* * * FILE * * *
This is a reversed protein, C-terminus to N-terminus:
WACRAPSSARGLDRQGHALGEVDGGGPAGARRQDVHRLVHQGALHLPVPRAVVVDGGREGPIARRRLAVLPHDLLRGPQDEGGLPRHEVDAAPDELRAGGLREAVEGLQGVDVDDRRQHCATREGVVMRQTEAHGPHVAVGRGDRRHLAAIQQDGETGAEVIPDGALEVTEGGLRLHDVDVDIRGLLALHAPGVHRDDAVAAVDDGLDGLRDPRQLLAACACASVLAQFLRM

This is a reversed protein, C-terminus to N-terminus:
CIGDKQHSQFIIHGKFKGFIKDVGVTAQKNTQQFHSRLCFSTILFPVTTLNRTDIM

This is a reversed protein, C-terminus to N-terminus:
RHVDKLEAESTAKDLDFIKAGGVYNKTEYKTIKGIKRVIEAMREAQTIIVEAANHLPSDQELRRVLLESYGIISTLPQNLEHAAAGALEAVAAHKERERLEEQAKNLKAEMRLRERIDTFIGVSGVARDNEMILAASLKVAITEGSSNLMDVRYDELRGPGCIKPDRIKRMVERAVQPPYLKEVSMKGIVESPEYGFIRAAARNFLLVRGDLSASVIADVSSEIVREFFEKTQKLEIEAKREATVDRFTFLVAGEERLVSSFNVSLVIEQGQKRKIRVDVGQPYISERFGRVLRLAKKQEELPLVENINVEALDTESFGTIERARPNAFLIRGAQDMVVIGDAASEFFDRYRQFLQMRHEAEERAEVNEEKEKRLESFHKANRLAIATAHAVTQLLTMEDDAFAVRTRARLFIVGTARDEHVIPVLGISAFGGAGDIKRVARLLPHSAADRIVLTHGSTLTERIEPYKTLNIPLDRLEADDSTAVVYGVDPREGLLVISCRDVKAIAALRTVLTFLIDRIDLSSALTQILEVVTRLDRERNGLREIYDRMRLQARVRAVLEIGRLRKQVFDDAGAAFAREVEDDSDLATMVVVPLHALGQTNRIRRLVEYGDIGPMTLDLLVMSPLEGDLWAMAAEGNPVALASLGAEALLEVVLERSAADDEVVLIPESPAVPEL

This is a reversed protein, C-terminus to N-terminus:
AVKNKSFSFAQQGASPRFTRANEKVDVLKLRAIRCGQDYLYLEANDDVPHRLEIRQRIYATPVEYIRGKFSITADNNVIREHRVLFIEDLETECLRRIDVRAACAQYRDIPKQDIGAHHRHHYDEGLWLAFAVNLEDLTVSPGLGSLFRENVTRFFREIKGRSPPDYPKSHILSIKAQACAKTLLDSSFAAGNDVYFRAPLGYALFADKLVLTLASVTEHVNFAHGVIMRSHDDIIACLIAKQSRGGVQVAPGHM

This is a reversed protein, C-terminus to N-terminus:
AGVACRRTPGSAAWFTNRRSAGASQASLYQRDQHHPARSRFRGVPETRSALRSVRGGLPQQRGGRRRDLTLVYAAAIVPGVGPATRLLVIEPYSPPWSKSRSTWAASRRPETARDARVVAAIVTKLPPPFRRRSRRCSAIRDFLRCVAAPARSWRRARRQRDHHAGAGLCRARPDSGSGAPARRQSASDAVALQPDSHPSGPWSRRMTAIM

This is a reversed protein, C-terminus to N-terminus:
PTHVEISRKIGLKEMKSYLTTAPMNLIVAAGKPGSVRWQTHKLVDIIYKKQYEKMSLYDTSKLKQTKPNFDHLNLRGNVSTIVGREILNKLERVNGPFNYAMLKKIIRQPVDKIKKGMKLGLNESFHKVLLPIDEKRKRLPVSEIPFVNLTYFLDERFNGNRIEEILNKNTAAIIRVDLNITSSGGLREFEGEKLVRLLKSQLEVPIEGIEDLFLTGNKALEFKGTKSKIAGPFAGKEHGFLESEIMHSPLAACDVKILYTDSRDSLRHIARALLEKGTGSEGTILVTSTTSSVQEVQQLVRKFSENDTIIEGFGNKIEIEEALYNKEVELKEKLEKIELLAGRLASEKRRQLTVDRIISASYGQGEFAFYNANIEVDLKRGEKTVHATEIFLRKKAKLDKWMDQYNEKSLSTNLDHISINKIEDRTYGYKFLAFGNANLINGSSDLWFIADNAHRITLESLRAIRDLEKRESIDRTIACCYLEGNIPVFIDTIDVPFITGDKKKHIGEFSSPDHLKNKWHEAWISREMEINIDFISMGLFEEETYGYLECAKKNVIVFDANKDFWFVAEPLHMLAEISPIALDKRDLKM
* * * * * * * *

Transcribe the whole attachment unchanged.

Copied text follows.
This is a reversed protein, C-terminus to N-terminus:
WACRAPSSARGLDRQGHALGEVDGGGPAGARRQDVHRLVHQGALHLPVPRAVVVDGGREGPIARRRLAVLPHDLLRGPQDEGGLPRHEVDAAPDELRAGGLREAVEGLQGVDVDDRRQHCATREGVVMRQTEAHGPHVAVGRGDRRHLAAIQQDGETGAEVIPDGALEVTEGGLRLHDVDVDIRGLLALHAPGVHRDDAVAAVDDGLDGLRDPRQLLAACACASVLAQFLRM

This is a reversed protein, C-terminus to N-terminus:
CIGDKQHSQFIIHGKFKGFIKDVGVTAQKNTQQFHSRLCFSTILFPVTTLNRTDIM

This is a reversed protein, C-terminus to N-terminus:
RHVDKLEAESTAKDLDFIKAGGVYNKTEYKTIKGIKRVIEAMREAQTIIVEAANHLPSDQELRRVLLESYGIISTLPQNLEHAAAGALEAVAAHKERERLEEQAKNLKAEMRLRERIDTFIGVSGVARDNEMILAASLKVAITEGSSNLMDVRYDELRGPGCIKPDRIKRMVERAVQPPYLKEVSMKGIVESPEYGFIRAAARNFLLVRGDLSASVIADVSSEIVREFFEKTQKLEIEAKREATVDRFTFLVAGEERLVSSFNVSLVIEQGQKRKIRVDVGQPYISERFGRVLRLAKKQEELPLVENINVEALDTESFGTIERARPNAFLIRGAQDMVVIGDAASEFFDRYRQFLQMRHEAEERAEVNEEKEKRLESFHKANRLAIATAHAVTQLLTMEDDAFAVRTRARLFIVGTARDEHVIPVLGISAFGGAGDIKRVARLLPHSAADRIVLTHGSTLTERIEPYKTLNIPLDRLEADDSTAVVYGVDPREGLLVISCRDVKAIAALRTVLTFLIDRIDLSSALTQILEVVTRLDRERNGLREIYDRMRLQARVRAVLEIGRLRKQVFDDAGAAFAREVEDDSDLATMVVVPLHALGQTNRIRRLVEYGDIGPMTLDLLVMSPLEGDLWAMAAEGNPVALASLGAEALLEVVLERSAADDEVVLIPESPAVPEL

This is a reversed protein, C-terminus to N-terminus:
AVKNKSFSFAQQGASPRFTRANEKVDVLKLRAIRCGQDYLYLEANDDVPHRLEIRQRIYATPVEYIRGKFSITADNNVIREHRVLFIEDLETECLRRIDVRAACAQYRDIPKQDIGAHHRHHYDEGLWLAFAVNLEDLTVSPGLGSLFRENVTRFFREIKGRSPPDYPKSHILSIKAQACAKTLLDSSFAAGNDVYFRAPLGYALFADKLVLTLASVTEHVNFAHGVIMRSHDDIIACLIAKQSRGGVQVAPGHM

This is a reversed protein, C-terminus to N-terminus:
AGVACRRTPGSAAWFTNRRSAGASQASLYQRDQHHPARSRFRGVPETRSALRSVRGGLPQQRGGRRRDLTLVYAAAIVPGVGPATRLLVIEPYSPPWSKSRSTWAASRRPETARDARVVAAIVTKLPPPFRRRSRRCSAIRDFLRCVAAPARSWRRARRQRDHHAGAGLCRARPDSGSGAPARRQSASDAVALQPDSHPSGPWSRRMTAIM

This is a reversed protein, C-terminus to N-terminus:
PTHVEISRKIGLKEMKSYLTTAPMNLIVAAGKPGSVRWQTHKLVDIIYKKQYEKMSLYDTSKLKQTKPNFDHLNLRGNVSTIVGREILNKLERVNGPFNYAMLKKIIRQPVDKIKKGMKLGLNESFHKVLLPIDEKRKRLPVSEIPFVNLTYFLDERFNGNRIEEILNKNTAAIIRVDLNITSSGGLREFEGEKLVRLLKSQLEVPIEGIEDLFLTGNKALEFKGTKSKIAGPFAGKEHGFLESEIMHSPLAACDVKILYTDSRDSLRHIARALLEKGTGSEGTILVTSTTSSVQEVQQLVRKFSENDTIIEGFGNKIEIEEALYNKEVELKEKLEKIELLAGRLASEKRRQLTVDRIISASYGQGEFAFYNANIEVDLKRGEKTVHATEIFLRKKAKLDKWMDQYNEKSLSTNLDHISINKIEDRTYGYKFLAFGNANLINGSSDLWFIADNAHRITLESLRAIRDLEKRESIDRTIACCYLEGNIPVFIDTIDVPFITGDKKKHIGEFSSPDHLKNKWHEAWISREMEINIDFISMGLFEEETYGYLECAKKNVIVFDANKDFWFVAEPLHMLAEISPIALDKRDLKM